As the school year was winding down, I became a little bit more permissive when it came to bed times, curfews, and the use of technology. Knowing that my kids are coming from a structured environment, where they thrived with rules and routine, I feel like this is the perfect time to implement anything my wife and I deem appropriate. As parents, we recognize that if we don’t seize the moment and convey our expectations for the launch of the school year, then the “inmates may be running the asylum.”
The end of the summer is not only a celebration of an accomplishment for your son, but it is an opportunity to revisit policies and procedures in your home and create the kind of environment that best serves your family.
I woke up to a forecast indicating that we were going to have our first rainy day of the summer. Fortunately for us, the forecast was incorrect. While we did have gray skies and cooler temperatures, we made it through the entire day without a raindrop. The cooler temperatures were welcomed, and our boys enjoyed running on the fields without sweltering heat.
Our Sub Senior campers (14-year-olds) departed for their trip to Canada, and our Junior Greens (completed fifth grade) left for their overnight trip to Pleasant Mountain Ski Resort. Here, they will enjoy hiking and exhilarating rides on the zip lines. Our Warrior Indian campers (completed fourth grade) ended their day with a massive sleepover in the playhouse. This tight-knit group of boys, set up their sleeping bags on the floor, watched three movies throughout the evening, and enjoyed being surprised with pizza as a “midnight snack” (actually closer to 8:30 pm).
As we enter the second to last week of camp, the boys can sense that our Olympics (the camp’s color war) could break at any moment. In the meantime, we are organizing a series of All-Star games in each sport to give every camper a chance to participate in some fun competition.
As I made my rounds through the Warrior bunks this evening, I witnessed happy boys settled in their summer homes, playing with some of their best friends. It’s hard to believe that this will soon be coming to an end.
Lazy Man’s Morning could not have come at a better time. Our campers needed the extra rest. With very little rain and warm days this summer at camp, the boys are tired. By the time they return home to you at the end of the season, they will be ready for a couple of days of downtime. This morning, our boys stumbled into breakfast in pajamas and with “bed head” to enjoy their favorite treats from Dunkin’ Donuts, hot chocolate, and cereal. I met with the boys who are staying for the Father-Son Weekend so we could have a preliminary conversation about bunk assignments and talk about the fun activities that we have in store for the weekend.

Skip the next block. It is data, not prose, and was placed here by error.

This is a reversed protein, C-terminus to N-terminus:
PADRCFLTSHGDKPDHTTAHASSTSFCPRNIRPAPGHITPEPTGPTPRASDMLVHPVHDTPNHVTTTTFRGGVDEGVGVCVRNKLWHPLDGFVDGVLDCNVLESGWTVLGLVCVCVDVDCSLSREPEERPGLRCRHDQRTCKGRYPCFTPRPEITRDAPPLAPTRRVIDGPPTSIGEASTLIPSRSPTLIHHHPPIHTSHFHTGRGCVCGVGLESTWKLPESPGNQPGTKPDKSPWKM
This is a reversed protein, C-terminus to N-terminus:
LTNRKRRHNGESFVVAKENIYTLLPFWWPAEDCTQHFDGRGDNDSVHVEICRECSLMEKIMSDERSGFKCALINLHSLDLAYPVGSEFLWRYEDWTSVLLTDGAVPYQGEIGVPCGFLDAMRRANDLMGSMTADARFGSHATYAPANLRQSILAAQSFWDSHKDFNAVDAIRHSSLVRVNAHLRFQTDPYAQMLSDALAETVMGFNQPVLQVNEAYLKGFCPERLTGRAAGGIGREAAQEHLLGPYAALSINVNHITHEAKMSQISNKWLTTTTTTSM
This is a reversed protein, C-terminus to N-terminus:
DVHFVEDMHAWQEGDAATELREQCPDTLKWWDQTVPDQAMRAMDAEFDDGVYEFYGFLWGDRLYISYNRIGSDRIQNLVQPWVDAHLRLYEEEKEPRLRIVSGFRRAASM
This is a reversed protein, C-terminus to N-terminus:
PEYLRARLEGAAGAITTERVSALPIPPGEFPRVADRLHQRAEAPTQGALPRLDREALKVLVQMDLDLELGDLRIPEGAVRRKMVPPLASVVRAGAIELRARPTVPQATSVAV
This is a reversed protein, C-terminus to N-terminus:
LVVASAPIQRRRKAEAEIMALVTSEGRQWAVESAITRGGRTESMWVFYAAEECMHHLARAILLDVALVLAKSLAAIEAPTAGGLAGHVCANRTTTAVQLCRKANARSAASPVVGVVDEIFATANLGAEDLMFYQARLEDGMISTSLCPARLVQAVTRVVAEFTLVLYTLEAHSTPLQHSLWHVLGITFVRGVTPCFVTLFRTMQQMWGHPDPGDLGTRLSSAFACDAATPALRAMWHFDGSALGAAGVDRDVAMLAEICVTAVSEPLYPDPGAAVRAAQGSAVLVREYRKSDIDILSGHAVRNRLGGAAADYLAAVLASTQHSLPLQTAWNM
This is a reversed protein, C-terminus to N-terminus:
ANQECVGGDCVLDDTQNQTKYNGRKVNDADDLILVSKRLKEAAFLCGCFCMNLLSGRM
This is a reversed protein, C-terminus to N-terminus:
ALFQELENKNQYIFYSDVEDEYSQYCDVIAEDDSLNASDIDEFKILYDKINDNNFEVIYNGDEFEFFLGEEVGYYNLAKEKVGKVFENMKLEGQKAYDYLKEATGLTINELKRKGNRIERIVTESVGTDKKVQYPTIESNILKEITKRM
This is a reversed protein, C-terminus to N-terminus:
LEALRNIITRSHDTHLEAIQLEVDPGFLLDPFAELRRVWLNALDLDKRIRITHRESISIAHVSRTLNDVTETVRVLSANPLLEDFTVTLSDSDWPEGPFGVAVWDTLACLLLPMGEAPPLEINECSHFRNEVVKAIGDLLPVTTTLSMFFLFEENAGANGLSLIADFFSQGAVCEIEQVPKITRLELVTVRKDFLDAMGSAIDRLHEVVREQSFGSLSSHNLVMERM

Today, Camp Takajo brothers and cousins, who have family at Tripp Lake Camp and Camp Robindel, had a chance to reconnect with their loved ones for the last time of the camp season. Our camp nurses also made their rounds today and visited every child to perform their head-to-toe body checks to make sure we are doing everything possible to keep our boys healthy and in our program.
At the end of the day, we all came together in the MJG Playhouse for the Junior Big Show, Aladdin. With such a packed schedule, I always marvel that our boys find the time to participate in rehearsals and perform on stage at such a high level. Our fifth and sixth grade boys made us proud this evening.
It is our custom at the end of a camp event to sing the camp alma mater and remain standing for the playing of tattoo. As I stood in front of the group this evening singing the camp song, I could not help but reflect that five short weeks ago we were a bunch of individuals. However, we have all shared many experiences over the summer. We have laughed and cried together, won and lost together. These experiences build a community, lifelong friendships and memories that will last forever.
I feel like a broken record, but today was another magnificent day. Our temperatures remained in the mid-eighties– perfect weather for summer camp. Our Sub-Senior boys have returned from their trips and were eager to get back to the playing fields. They welcomed a challenge from the Intermediates in soccer. It turned out to be a very spirited match. We hosted a flag football tournament for our 13-year-old boys, while some other campers had the opportunity to play in another tennis tournament and a lacrosse tournament.
While we had a packed day of activities, by far my favorite moment of this day was a little encounter I had when a young Warrior camper came into my office, began to cry, and told me he was homesick. Clearly, you must think I am losing it. How in my right mind can I consider this a highlight? When I reminded the boy that there are less than two weeks of camp left and that he would be home before he knew it, he responded, “I am not homesick for home. I am homesick for camp.”
He continued to tell me that Camp Takajo was the “most magical place on earth,” and he didn’t want to leave.
He concluded by saying, “Camp Takajo has everything I love, except my parents.”